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Intractable Disputes about the Natural Law

Alasdair MacIntyre and Critics

edited by Lawrence S. Cunningham

Publication Year: 2009

Both as cardinal and as Pope Benedict XVI, one of Josef Ratzinger’s consistent concerns has been the foundational moral imperatives of the natural law. In 2004, then Cardinal Ratzinger requested that the University of Notre Dame study the complex issues embedded in discussions about “natural rights” and “natural law” in the context of Catholic thinking. To that end, Alasdair MacIntyre provided a substantive essay on the foundational problem of moral disagreements concerning natural law, and eight scholars were invited to respond to MacIntyre’s essay, either by addressing his work directly or by amplifying his argument along other yet similar paths. The contributors to this volume are theologians, philosophers, civil and canon lawyers, and political scientists, who reflect on these issues from different disciplinary perspectives. Once the contributors’ essays were completed, MacIntyre responded with a closing essay. Throughout the book, the contributors ask: Can a persuasive case for a foundational morality be made etsi Deus daretur (as if God did not exist)? And, of course, persuasive to whom? The exchanges that take place between MacIntyre and his interlocutors result, not in answers, but in rigorous attempts at clarification. Intractable Disputes about the Natural Law will interest ethicists, moral theologians, and students and scholars of moral philosophy.

Published by: University of Notre Dame Press

Title Page, Copyright

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pp. iii-iv

Contents

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pp. v-vi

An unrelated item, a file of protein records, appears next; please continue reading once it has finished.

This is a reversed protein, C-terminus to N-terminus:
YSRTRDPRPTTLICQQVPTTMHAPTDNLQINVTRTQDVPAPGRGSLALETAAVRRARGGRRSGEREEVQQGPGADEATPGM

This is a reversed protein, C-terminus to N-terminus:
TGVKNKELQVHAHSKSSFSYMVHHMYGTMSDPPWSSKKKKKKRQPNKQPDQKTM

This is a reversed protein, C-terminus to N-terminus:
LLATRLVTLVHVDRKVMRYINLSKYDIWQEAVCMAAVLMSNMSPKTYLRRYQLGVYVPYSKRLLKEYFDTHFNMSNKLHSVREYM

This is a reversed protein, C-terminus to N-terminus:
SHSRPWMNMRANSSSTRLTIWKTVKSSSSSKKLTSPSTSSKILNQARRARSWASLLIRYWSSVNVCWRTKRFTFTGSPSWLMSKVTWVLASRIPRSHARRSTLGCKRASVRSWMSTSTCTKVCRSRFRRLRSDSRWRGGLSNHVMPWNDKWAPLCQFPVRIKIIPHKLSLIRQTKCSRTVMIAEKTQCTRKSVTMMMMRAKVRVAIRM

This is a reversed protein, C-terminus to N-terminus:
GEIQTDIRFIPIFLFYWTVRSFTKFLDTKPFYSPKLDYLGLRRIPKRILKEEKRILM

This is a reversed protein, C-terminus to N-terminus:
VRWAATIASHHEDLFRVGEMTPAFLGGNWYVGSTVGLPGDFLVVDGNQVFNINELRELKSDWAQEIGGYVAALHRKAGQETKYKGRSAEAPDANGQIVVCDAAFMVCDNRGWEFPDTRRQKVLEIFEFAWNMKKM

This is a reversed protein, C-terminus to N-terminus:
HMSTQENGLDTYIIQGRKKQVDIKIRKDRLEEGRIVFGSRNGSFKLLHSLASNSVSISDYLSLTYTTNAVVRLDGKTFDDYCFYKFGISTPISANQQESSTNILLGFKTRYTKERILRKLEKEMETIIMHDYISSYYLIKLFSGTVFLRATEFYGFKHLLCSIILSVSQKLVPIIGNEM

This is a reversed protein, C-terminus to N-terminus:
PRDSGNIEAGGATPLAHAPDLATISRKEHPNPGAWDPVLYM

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Preface

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pp. vii-xi

In a letter dated October 13, 2004, Cardinal Josef Ratzinger, then prefect of the Congregation for the Defense of the Faith, wrote to the president-elect of the University of Notre Dame, Father John Jenkins, C.S.C. In that communication Cardinal Ratzinger expressed the Church’s concern about the difficulty of finding a “common denominator” for the moral principles held by all people....

Contributors

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pp. xiii-

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Chapter 1: Intractable Moral Disagreements

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pp. 1-52

Reading through what I have written about moral disagreement—and more generally practical disagreement—during the past thirty years, I find that an overall view of what such disagreement is, and of how far it can or cannot be resolved, does emerge, but it is one that I have never stated systematically in a single piece of writing. This lacuna I now seek to fill. I do so in order to address...

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Chapter 2: Does the Natural Law Provide a Universally Valid Morality?

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pp. 53-95

For some time now, it has been apparent that Western societies are divided by deep, seemingly intractable disagreements over moral questions, especially but not only those pertaining to sexual expression, marriage, and family relations. More recently, we in the West have begun to see that we are divided from much of the rest of the world over still more fundamental questions having to do...

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Chapter 3: Moral Disagreement and Interreligious Conversation: The Penitential Pace of Understanding

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pp. 97-129

A warning offered by Pope John Paul II about the difficulties that inevitably accompany ecumenical dialogue provides a helpful frame of reference for an examination of intractable moral disagreements: “Christians cannot underestimate the burden of longstanding misgivings inherited from the past, and of mutual misunderstandings and prejudices. Complacency, indifference and insufficient...

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Chapter 4: Prophetic Rhetoric and Moral Disagreement